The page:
Wednesday, May 26, 2010
So I've got a few paintings going this summer: the elevated F/G train, a small interior painting of our bedroom, and this one of our backyard. I'm thinking of starting a large studio/self-portrait painting too, which would give me another option to paint if the weather isn't good. Spring's a tough time to paint...the weather's unpredictable (alot of rain) but the colors are so crisp and vibrant, especially the green leaves that have just burst forth. Over the past year, I've done a number of paintings of our house. One reason, is that I know this space so intimately, having renovated and lived in it for 6 years now. Another, is that we will be moving eventually, and I feel that by doing these paintings it is offering me documentation and closure on such an important part of my life.
Most of these paintings are pictures of ordinary moments; the plant in the corner of the kitchen, the parlor after the kids have gone to bed, my wife lying in our bed before sleep, the backyard as I glanced up to look at the deck. They represent a quietness and introspection that develops with a space over time. I also enjoy investigating these small enclosures of space, rather than landscapes with a seemingly infinite horizon or canopy of sky.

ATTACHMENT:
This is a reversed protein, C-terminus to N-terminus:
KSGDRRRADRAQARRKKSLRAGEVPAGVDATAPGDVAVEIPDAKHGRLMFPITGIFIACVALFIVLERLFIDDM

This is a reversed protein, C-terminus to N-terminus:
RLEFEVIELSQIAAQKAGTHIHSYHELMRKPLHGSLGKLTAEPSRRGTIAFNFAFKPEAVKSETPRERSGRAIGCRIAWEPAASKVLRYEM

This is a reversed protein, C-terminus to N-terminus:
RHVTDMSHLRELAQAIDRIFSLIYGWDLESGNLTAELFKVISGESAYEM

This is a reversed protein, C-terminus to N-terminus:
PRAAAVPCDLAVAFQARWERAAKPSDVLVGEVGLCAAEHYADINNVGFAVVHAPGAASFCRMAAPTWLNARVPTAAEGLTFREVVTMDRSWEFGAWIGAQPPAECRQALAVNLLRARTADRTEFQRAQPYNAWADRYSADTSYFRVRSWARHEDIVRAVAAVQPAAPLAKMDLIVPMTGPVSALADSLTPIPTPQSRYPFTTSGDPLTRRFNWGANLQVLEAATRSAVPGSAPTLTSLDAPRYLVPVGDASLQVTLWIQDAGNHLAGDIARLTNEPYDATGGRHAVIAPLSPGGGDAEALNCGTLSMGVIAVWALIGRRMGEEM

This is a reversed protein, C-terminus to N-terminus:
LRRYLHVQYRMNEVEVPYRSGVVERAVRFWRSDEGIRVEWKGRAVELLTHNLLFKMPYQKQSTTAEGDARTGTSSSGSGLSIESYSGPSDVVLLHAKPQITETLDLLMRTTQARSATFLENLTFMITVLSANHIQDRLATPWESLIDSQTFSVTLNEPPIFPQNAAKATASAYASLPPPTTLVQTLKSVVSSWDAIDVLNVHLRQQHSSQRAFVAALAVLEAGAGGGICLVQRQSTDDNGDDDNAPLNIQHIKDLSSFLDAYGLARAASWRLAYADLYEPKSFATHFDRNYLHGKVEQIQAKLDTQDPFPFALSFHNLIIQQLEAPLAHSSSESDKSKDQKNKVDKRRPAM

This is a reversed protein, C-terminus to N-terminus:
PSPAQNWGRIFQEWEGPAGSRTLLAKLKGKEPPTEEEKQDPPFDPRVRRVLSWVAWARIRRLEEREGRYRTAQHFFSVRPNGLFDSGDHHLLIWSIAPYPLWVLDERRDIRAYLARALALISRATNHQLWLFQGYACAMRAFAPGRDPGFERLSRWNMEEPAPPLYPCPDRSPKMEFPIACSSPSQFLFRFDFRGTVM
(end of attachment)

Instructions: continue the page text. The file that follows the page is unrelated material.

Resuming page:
The backyard painting is almost square (24" x 23"), which is not a size I normally work in. I like the centrality of the composition: straight, dead-on, looking at the back of our house with an elevated deck. The pathway to the stairs is flanked by a profusion of greenery, which was lovingly planted and tended to by my wife. After 6 years, it has flourished with an unbelievable lushness and density, and it's hard to believe that it was all concrete when we moved in. When I first started the painting, I loved the way the light bleached out the back wall bright white in the afternoon sun, but found the light coming through the trees difficult to paint. On an overcast day, I can see the forms better; I've yet to reconcile which light I want to paint it in. The hydrangeas will be blooming soon, so I definitely want to add those colors (violet, blue) as well. Our backyard gets so overrun with mosquitoes by mid-summer, that I'm nervous it's going to be unbearable to work back there soon. It's been such a peaceful place to paint, a small oasis of greenery in this city of stone and metal. I enjoy the squirrels scurrying around on the trees overhead, the birds chirping and hearing the church bells ring on the hour. There are times when I just dissolve into the present moment; that what my hand/eye/mind are doing blends perfectly and there is just the pure experience of seeing.
Monday, May 3, 2010
I have 8 paintings in this exhibition, with an opening reception this Friday, May 7th, from 5:30-8:00p. The exhibit will also be open Saturday and Sunday May 8, 9 and May 15, 16 from 1:00-4:00pm. Some older paintings of mine, some newer ones...all focusing on the light of Brooklyn. My work is paired with Megan Prince's gestural abstractions, and the venue is a new modernist home, Solis, in Fort Greene (174 Clermont Avenue).